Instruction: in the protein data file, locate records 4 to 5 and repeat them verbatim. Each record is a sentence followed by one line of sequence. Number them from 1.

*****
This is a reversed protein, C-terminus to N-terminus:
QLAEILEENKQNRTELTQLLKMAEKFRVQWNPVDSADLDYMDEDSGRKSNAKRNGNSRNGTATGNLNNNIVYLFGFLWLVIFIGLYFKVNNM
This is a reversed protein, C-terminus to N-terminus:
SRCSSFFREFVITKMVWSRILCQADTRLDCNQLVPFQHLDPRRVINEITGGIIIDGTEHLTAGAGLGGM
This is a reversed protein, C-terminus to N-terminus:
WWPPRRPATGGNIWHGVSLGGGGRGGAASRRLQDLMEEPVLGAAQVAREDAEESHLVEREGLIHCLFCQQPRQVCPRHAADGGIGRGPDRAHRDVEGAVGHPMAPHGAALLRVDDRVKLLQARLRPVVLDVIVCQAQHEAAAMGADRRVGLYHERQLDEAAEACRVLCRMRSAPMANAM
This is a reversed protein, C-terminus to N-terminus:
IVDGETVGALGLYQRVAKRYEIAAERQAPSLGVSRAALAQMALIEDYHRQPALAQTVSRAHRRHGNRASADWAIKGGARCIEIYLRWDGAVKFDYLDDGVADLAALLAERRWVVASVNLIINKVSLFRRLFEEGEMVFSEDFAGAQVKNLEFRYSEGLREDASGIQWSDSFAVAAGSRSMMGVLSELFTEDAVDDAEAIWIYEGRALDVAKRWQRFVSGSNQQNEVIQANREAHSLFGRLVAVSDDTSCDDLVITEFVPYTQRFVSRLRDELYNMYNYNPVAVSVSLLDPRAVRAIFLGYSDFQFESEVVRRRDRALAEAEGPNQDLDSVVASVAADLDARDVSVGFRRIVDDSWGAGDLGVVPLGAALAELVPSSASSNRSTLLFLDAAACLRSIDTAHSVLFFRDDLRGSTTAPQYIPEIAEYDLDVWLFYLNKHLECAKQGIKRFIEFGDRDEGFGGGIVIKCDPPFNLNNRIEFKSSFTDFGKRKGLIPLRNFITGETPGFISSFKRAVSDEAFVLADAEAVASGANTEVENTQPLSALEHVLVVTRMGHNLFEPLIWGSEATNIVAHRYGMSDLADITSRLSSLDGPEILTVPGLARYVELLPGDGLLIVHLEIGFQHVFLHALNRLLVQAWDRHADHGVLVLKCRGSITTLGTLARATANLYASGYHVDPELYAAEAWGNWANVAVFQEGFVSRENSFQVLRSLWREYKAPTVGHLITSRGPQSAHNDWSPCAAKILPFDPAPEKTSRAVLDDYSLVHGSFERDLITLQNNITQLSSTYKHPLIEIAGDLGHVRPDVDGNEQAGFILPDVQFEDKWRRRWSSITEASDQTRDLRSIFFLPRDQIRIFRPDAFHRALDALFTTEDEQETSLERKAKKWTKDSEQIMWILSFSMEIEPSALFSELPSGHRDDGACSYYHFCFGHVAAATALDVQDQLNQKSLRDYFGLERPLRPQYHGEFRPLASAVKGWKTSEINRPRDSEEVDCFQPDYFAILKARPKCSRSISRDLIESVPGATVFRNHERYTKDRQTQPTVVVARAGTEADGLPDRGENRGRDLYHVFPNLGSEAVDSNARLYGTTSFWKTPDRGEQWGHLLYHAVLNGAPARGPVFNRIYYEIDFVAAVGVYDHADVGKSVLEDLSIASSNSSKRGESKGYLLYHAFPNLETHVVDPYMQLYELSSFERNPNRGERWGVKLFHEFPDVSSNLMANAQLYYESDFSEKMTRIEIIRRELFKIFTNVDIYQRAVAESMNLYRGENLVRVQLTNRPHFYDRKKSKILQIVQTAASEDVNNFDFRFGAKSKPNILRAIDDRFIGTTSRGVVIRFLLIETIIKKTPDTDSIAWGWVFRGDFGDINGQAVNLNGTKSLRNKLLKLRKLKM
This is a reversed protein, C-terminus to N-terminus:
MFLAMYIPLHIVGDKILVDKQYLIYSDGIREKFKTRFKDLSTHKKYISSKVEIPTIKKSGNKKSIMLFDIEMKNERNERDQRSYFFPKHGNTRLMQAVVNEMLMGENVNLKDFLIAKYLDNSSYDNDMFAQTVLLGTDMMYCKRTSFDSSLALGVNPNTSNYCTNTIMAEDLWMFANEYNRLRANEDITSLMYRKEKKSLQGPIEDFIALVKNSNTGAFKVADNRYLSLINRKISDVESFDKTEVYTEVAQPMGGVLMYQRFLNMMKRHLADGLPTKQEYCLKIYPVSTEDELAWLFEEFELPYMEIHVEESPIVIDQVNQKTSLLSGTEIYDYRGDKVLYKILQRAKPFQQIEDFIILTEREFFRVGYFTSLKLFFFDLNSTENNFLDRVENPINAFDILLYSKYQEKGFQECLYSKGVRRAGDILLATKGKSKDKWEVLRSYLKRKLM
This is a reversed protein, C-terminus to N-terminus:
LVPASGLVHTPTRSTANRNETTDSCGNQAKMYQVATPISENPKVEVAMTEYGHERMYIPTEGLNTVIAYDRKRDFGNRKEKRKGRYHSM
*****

This is a reversed protein, C-terminus to N-terminus:
IVDGETVGALGLYQRVAKRYEIAAERQAPSLGVSRAALAQMALIEDYHRQPALAQTVSRAHRRHGNRASADWAIKGGARCIEIYLRWDGAVKFDYLDDGVADLAALLAERRWVVASVNLIINKVSLFRRLFEEGEMVFSEDFAGAQVKNLEFRYSEGLREDASGIQWSDSFAVAAGSRSMMGVLSELFTEDAVDDAEAIWIYEGRALDVAKRWQRFVSGSNQQNEVIQANREAHSLFGRLVAVSDDTSCDDLVITEFVPYTQRFVSRLRDELYNMYNYNPVAVSVSLLDPRAVRAIFLGYSDFQFESEVVRRRDRALAEAEGPNQDLDSVVASVAADLDARDVSVGFRRIVDDSWGAGDLGVVPLGAALAELVPSSASSNRSTLLFLDAAACLRSIDTAHSVLFFRDDLRGSTTAPQYIPEIAEYDLDVWLFYLNKHLECAKQGIKRFIEFGDRDEGFGGGIVIKCDPPFNLNNRIEFKSSFTDFGKRKGLIPLRNFITGETPGFISSFKRAVSDEAFVLADAEAVASGANTEVENTQPLSALEHVLVVTRMGHNLFEPLIWGSEATNIVAHRYGMSDLADITSRLSSLDGPEILTVPGLARYVELLPGDGLLIVHLEIGFQHVFLHALNRLLVQAWDRHADHGVLVLKCRGSITTLGTLARATANLYASGYHVDPELYAAEAWGNWANVAVFQEGFVSRENSFQVLRSLWREYKAPTVGHLITSRGPQSAHNDWSPCAAKILPFDPAPEKTSRAVLDDYSLVHGSFERDLITLQNNITQLSSTYKHPLIEIAGDLGHVRPDVDGNEQAGFILPDVQFEDKWRRRWSSITEASDQTRDLRSIFFLPRDQIRIFRPDAFHRALDALFTTEDEQETSLERKAKKWTKDSEQIMWILSFSMEIEPSALFSELPSGHRDDGACSYYHFCFGHVAAATALDVQDQLNQKSLRDYFGLERPLRPQYHGEFRPLASAVKGWKTSEINRPRDSEEVDCFQPDYFAILKARPKCSRSISRDLIESVPGATVFRNHERYTKDRQTQPTVVVARAGTEADGLPDRGENRGRDLYHVFPNLGSEAVDSNARLYGTTSFWKTPDRGEQWGHLLYHAVLNGAPARGPVFNRIYYEIDFVAAVGVYDHADVGKSVLEDLSIASSNSSKRGESKGYLLYHAFPNLETHVVDPYMQLYELSSFERNPNRGERWGVKLFHEFPDVSSNLMANAQLYYESDFSEKMTRIEIIRRELFKIFTNVDIYQRAVAESMNLYRGENLVRVQLTNRPHFYDRKKSKILQIVQTAASEDVNNFDFRFGAKSKPNILRAIDDRFIGTTSRGVVIRFLLIETIIKKTPDTDSIAWGWVFRGDFGDINGQAVNLNGTKSLRNKLLKLRKLKM
This is a reversed protein, C-terminus to N-terminus:
MFLAMYIPLHIVGDKILVDKQYLIYSDGIREKFKTRFKDLSTHKKYISSKVEIPTIKKSGNKKSIMLFDIEMKNERNERDQRSYFFPKHGNTRLMQAVVNEMLMGENVNLKDFLIAKYLDNSSYDNDMFAQTVLLGTDMMYCKRTSFDSSLALGVNPNTSNYCTNTIMAEDLWMFANEYNRLRANEDITSLMYRKEKKSLQGPIEDFIALVKNSNTGAFKVADNRYLSLINRKISDVESFDKTEVYTEVAQPMGGVLMYQRFLNMMKRHLADGLPTKQEYCLKIYPVSTEDELAWLFEEFELPYMEIHVEESPIVIDQVNQKTSLLSGTEIYDYRGDKVLYKILQRAKPFQQIEDFIILTEREFFRVGYFTSLKLFFFDLNSTENNFLDRVENPINAFDILLYSKYQEKGFQECLYSKGVRRAGDILLATKGKSKDKWEVLRSYLKRKLM